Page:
Letters

Letters To The Editor, 30th, June, 2016

Fiji FACT 2016 Radhika Prasad Suva If this Saturday, Rewa soccer wants to progress further and register the title under its name, then it should field the same players who
30 Jun 2016 11:37
Letters To The Editor, 30th, June, 2016
Letters to the Editor

Fiji FACT 2016

Radhika Prasad

Suva

If this Saturday, Rewa soccer wants to progress further and register the title under its name, then it should field the same players who played in the pool play against Ba in Labasa.

No unnecessary changes should be made unless it becomes necessary.

Against Ba in Labasa Rewans were leading by two goals to nil and because of the last minute changes in the backline, it backfired and Ba came from behind to level the score.

I sincerely hope careful decisions will be made by the hard working coach Marika Rodu.

 

 

Soccer fans

Vimal Singh

Nausori

When it comes to soccer in Fiji, the atmosphere surrounding the tournaments gets so hyped up and intense as if we are watching World Cup right here at our own town.

Fans from all teams come in numbers and with them comes their creativity be it the flags, the costumes, the saaj baja (musical instruments) or just a passing comment like Oh Bhaye!!! You can always figure out who is supporting who during these games.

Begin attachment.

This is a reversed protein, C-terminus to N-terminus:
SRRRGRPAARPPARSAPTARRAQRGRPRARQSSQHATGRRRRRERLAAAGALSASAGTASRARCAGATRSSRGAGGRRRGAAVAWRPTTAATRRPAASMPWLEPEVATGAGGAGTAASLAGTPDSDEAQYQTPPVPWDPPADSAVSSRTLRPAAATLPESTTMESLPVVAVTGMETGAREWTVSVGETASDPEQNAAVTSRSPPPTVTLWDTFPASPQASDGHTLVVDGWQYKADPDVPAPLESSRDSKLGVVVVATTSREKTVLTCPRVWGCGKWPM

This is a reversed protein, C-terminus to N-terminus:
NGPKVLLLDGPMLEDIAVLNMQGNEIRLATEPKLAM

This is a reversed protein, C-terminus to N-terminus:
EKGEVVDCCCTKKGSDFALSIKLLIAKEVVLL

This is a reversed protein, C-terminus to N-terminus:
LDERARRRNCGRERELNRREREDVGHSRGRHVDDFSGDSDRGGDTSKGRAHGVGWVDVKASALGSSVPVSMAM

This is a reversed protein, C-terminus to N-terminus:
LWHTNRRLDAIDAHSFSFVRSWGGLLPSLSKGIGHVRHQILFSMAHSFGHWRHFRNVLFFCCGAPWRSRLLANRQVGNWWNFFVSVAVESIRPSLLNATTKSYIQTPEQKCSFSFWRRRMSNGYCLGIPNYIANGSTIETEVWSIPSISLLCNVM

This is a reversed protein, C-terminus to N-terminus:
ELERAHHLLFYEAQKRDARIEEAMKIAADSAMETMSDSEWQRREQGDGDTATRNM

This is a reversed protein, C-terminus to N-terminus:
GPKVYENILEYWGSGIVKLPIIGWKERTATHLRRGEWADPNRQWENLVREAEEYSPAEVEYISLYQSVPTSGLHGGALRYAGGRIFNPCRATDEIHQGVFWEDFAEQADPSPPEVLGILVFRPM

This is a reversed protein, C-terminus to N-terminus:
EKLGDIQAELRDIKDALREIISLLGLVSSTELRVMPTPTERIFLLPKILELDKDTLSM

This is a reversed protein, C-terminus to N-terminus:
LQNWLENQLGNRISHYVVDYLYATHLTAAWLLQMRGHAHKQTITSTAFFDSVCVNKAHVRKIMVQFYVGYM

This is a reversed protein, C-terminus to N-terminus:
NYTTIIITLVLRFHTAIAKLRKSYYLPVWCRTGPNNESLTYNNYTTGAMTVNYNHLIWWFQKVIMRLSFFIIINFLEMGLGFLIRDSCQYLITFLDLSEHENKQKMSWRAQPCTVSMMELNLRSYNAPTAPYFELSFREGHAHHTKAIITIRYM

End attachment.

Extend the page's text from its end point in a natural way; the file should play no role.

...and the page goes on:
Now, fans from Labasa have always taken pride and are never shy to show support for their team but then, there are two types of Labasa fans. The first type, don number 10 red and white stripes and have a flag in a hand, who will shout from their way in till their way out and then there’s other Labasa fans, whom you will see stand up and jump in joy only when the team scores. The funny thing is they will be seated right next to you the whole time and all quiet.

My best wishes for the four teams that will be playing at Ratu Cakobau Park this Saturday.

#Go Tigers!!!

 

 

Bravo Rabuka

Dr. Sushil K Sharma

Lautoka

Some Fijians only appear to have woken up from a slumber since 1987, living in a time-warp as if the 1987 coup d’état only took place this month (Simon Hazelman, FS 29/06/16).

Nearly three decades – yes 30-years have elapsed since 1987 and folks born around that time are even about to become grandparents.